New mining method improves safety and productivity at depth

The Society for Mining, Metallurgy and Exploration (SME) presented Hecla Mining with the Robert E. Murray Innovation Award at its annual meeting, which was held in Denver, during February. What follows is an edited version of the presentation that Phillips S. Baker, Jr., CEO, Hecla Mining, and Chris Neville, operations manager for the Lucky Friday mine, delivered during the keynote session before accepting the award.

Thanks in part to the Underhand Closed Bench (UCB) method, the Lucky Friday mine, located in Wallace, Idaho, USA, now produces more than 4 million ounces per year (oz/y) of silver. “In 2001, when I arrived at Hecla Mining Co., the mine’s future was uncertain,” Baker said. “At the time, the price of silver was $4.10/lb, while the cost of production without capital expenditures was $5.50/lb. Some believed Lucky Friday should be shut down and allowed to flood – a step that, at best, would have closed the mine for a very long time, and at worst, would have ended the opportunity to mine there forever.”

Others, however, recognized its potential. Lucky Friday was Hecla’s second largest resource, and one that had at least 10 more years of production. Silver deposits of this size are rare. Today, the Lucky Friday is the 12th largest primary silver reserve in the world. “Because silver resources are so hard to find, develop, and operate, I was convinced that we needed to try to keep the mine open,” Baker said. “Since then, we’ve worked hard not only to keep it open, but to make it safer and more productive. Remarkably, since 2001, the Lucky Friday mine has produced around 50 million oz. Based on what we know today, it likely has another 100 million oz in reserves.”

Innovations like the UCB method do not happen by accident, Baker explained. “They are the result of a long-term mindset, the commitment of a skilled and experienced team, a willingness to make the most of opportunities and challenges, and the relentless drive to improve,” Baker said. “That’s what saved Lucky Friday, and it’s what defines the culture of our 132-year-old company.

“We are honored to receive the Robert E. Murray Innovation Award,” Baker said. “I knew Bob Murray personally, and I believe he’d be pleased with the UCB method because, at its core, it’s not just about increasing production — it’s about protecting the miners.”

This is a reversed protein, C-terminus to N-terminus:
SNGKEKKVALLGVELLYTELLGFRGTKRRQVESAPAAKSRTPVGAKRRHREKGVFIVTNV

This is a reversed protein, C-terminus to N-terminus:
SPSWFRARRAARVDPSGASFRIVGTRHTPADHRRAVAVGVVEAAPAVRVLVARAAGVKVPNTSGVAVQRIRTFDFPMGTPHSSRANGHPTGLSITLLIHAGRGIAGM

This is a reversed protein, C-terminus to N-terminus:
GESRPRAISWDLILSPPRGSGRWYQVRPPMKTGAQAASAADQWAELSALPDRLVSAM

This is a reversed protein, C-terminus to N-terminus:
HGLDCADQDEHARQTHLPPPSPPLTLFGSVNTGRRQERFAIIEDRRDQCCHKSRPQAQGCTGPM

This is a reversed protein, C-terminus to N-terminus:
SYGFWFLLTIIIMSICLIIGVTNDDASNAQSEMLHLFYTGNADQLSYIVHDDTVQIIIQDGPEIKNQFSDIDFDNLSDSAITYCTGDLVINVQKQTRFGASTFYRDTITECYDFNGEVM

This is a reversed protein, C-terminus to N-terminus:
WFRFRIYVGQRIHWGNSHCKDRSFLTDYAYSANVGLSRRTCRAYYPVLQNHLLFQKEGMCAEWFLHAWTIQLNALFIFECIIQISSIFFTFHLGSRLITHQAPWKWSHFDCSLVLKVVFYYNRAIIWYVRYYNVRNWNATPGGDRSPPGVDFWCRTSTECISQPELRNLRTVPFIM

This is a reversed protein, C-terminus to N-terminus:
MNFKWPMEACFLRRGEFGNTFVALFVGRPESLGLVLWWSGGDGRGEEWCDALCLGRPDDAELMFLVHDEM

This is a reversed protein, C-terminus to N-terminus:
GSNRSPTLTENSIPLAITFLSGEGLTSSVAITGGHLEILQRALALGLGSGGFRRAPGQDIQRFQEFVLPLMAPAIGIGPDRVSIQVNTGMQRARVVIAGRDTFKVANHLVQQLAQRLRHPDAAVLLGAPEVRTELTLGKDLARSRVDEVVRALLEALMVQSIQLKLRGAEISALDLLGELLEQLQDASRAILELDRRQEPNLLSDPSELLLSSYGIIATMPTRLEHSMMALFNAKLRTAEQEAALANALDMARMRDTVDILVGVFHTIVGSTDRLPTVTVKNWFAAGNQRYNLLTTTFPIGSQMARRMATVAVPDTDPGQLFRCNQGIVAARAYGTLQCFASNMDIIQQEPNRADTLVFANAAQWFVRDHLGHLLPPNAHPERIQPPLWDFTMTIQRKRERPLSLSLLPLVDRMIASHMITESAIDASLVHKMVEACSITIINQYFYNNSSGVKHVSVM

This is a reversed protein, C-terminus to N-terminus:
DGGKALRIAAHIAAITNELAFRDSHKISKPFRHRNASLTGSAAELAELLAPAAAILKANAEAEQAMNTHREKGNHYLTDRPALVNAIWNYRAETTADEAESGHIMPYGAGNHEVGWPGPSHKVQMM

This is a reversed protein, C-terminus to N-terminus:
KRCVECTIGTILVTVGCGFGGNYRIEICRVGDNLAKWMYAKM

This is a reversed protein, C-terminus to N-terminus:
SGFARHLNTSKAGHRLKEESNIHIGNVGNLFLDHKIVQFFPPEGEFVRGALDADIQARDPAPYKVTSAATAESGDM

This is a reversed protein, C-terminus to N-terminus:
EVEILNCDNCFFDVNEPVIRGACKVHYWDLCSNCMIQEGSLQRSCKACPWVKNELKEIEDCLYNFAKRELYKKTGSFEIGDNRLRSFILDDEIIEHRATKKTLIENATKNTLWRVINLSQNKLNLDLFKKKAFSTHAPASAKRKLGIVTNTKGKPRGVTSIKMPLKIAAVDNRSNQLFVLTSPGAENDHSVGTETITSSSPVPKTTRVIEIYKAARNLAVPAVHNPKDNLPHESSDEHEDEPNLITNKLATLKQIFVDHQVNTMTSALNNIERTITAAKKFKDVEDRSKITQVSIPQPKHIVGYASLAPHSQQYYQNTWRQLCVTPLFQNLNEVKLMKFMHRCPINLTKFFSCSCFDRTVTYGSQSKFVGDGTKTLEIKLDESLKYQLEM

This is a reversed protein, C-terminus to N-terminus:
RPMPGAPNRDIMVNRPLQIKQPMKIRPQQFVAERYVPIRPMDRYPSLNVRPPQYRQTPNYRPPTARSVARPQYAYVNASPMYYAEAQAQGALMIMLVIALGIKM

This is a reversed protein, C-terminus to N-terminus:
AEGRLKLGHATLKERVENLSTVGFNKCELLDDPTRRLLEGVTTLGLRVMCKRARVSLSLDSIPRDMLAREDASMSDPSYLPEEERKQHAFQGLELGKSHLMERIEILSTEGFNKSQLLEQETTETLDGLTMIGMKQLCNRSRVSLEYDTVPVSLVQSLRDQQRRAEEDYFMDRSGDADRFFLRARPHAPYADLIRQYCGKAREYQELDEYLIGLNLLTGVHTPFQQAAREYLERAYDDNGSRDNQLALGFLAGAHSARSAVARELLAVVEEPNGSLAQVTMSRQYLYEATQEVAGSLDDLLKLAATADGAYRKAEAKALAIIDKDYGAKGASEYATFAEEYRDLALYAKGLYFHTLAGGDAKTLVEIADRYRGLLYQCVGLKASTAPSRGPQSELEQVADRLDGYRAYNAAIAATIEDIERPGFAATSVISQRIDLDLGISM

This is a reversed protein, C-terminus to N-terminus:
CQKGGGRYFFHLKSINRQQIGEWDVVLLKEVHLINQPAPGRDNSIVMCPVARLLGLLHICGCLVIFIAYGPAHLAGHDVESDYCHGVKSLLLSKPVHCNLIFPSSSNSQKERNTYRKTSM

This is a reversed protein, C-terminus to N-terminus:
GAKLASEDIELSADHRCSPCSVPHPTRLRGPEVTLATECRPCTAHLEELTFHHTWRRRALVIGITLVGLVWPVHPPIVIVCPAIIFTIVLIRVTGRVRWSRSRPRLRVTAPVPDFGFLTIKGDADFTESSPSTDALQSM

132 Years of Innovation

Hecla is the oldest U.S.-based precious metals mining company. The company operates three primary silver mines, the Lucky Friday, Greens Creek in Alaska, and Keno Hill in Yukon — as well as the Casa Berardi gold mine in Québec. It also has half a dozen development projects.

“Back in 1891, when Patsy Clark, Mace Campbell, and John Finch founded the Hecla Mining Co., they made a key decision – hiring James McCarthy as the CEO,” Baker said. “A mining engineer, McCarthy continually brought new ways of operating to the company. During his tenure, Hecla led the way in electrification. He served as CEO for 27 years, yet his commitment to innovation continued to shape the company long beyond his tenure. Over the years, Hecla deployed deep shafts and new equipment of every type.

“One of the unique features of Hecla is the long tenure of its employees and CEOs — something that’s critical to both a long-term mindset and a culture of innovation,” Baker said. “My predecessor, Art Brown, was the CEO for 16 years, and I am only the 11th CEO over the past 132 years with nearly half of Hecla’s existence has been with just three CEOs.”

It’s not just the leadership that’s committed to longevity, Baker explained. “Countless Hecla employees have served the company for years, providing skills, experience, and expertise that are critical to its success. Although we’re focusing on the Lucky Friday mine today, our people continually drive innovation across the company.”

Hecla has fostered a company culture that values continuous learning, remains open to new ideas, and is willing to adapt to change. “What we’ve discovered is that the best ideas are often years in the making, so we appreciate the role of both successes and failures in the learning process,” Baker said. “We also know that you have to try things out and be willing to fail.”